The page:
New axiom: To admire beauty on the Escarpment Trail, stop first.

"On the other side he looked down into a deep mountain glen, wild, lonely, and shagged, the bottom filled with fragments from the impending cliffs...."

What goes up must come down, a rule embodied in the carcass of a small plane resting where it crashed, just off the trail on Stoppel point. I think of air traffic controllers and the constant attention their job must demand. I feel kinship. After more than 3 hours of this, I'm yearning for a coffee break.

There is another peak and a final descent first, though, which turns out in many ways to b the trickiest segment of the day. There is not so much a trail now as an indication of direction, a general premise of path marked with blue plastic tape. It winds around boulders and cascades over rocky ledges requiring a rear-end scoot or two, and it seems a long, long final two miles, as we drop a thousand feet off the cold, dead body of Manitou to the finish.

As I burst from the woods into an open picnic area near North Lake and reach the finish line, I feel, more than anything, relief. I am alive and unbroken.

"He even ventured, when no eye was fixed upon him, to taste the beverage, which he found had much of the flavour of excellent Hollands. He was naturally a thirsty soul, and was soon tempted to repeat the draught. One taste provoked another; and he reiterated his visits to the flagon...."

Not everyone who finishes this race visits the flagon. Some are tending to injuries, others are just resting. But more than a few feel the urge, knowing they've earned their ale.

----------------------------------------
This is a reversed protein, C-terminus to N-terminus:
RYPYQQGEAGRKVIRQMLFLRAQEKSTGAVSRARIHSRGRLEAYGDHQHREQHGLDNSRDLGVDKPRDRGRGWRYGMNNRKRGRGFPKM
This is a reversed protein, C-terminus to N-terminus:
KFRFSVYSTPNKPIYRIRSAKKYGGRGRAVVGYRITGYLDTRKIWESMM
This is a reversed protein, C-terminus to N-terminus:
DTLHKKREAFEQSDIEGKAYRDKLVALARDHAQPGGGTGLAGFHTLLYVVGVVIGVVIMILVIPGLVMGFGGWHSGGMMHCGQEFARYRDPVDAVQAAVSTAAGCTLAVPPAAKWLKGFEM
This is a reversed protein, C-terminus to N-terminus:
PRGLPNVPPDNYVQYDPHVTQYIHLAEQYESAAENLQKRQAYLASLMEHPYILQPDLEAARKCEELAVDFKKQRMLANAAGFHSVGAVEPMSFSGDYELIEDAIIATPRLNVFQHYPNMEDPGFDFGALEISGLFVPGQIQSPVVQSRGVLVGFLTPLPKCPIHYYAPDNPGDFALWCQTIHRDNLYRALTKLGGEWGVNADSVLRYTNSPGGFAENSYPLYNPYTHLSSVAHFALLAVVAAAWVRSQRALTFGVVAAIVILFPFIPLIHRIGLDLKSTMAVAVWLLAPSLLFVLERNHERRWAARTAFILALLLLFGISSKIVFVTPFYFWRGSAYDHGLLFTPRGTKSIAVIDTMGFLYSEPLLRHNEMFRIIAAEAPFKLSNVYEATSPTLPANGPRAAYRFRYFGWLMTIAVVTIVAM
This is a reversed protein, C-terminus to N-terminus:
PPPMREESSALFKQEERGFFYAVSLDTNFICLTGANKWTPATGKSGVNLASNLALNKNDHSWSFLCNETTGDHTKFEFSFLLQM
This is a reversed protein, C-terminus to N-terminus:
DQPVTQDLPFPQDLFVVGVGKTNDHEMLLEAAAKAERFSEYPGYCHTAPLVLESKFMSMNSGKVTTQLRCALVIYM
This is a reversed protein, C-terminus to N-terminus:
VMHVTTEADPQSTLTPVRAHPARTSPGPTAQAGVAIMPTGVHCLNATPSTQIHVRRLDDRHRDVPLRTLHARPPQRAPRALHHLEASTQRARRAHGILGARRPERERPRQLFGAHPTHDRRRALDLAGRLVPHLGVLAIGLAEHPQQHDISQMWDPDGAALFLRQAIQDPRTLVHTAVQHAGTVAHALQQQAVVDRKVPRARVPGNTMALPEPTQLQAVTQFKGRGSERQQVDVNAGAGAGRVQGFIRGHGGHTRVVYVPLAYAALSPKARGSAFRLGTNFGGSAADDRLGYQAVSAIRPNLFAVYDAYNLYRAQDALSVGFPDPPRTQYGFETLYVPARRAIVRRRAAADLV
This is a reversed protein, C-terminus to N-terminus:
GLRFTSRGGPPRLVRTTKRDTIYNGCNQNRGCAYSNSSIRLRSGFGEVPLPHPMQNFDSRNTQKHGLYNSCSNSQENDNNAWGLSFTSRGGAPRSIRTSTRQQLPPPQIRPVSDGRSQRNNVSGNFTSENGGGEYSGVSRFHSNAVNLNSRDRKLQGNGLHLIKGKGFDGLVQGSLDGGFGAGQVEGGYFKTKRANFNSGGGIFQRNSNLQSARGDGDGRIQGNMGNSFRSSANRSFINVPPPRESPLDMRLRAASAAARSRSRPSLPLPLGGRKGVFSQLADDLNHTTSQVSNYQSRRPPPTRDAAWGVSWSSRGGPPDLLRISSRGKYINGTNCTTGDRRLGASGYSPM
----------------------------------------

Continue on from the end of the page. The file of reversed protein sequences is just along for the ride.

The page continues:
The list of who's earned it must surely start with the top three finishers -- Rich Fargo, Gary Burdick and Peter Anderson -- who have raced over rock and ruin, up ledge and over embankment, across rooted pathway and down gravel mud-skid, only to have to duke it out over the final, precipitous boulder field. After nearly 3 hours, they finish within 23 seconds of each other, with Fargo outmaneuvering the others for his sixth Escarpment victory. It pays to know the way in these mountains.

Dick Vincent is beaming after his 18th straight survival run. He is also handing out buttons that read: "I was wounded on the Escarpment Trail." To whose who, marked mostly with minor bruises and scrapes, ask if they've earned one of these badges of courage, Vincent says simply, "If you'd feel good wearing it around, then you can have one." I notice no takers.

In the end, then, this has been a pretty safe morning for us rock hounds. But there have been times in the past when the wisdom of escarpment running wavered under scrutiny. Vincent, for example, remembers one year when a runner tore the ligaments of his knee so badly he had to hobble the final miles of the course on a makeshift crutch. Reaching the finish line the man immediately scuttled over to Vincent, who braced himself for a major upbraiding. Instead, the crippled athlete thrust out his hand in gratitude.

"Thank's so much for organizing this race," he gushed, pumping Vincent's hand.

That's just the kind of attitude you'd expect of a trail warrior on the path of Manitou. And, oh, yes -- two years and 18 months of rehabilitation later, he was back for another go.

"As he rose to walk, he found himself stiff in the joints, and wanting in his usual activity."

No kidding. And yearning, too, for a long nap.

-- Reprinted by permission of Runner's World magazine. Published in August 1995.

Entry in the Escarpment Trail Run, held every July near Palenville, New York, requires certain qualifications. To learn more, visit the Escarpment Trail Run home page.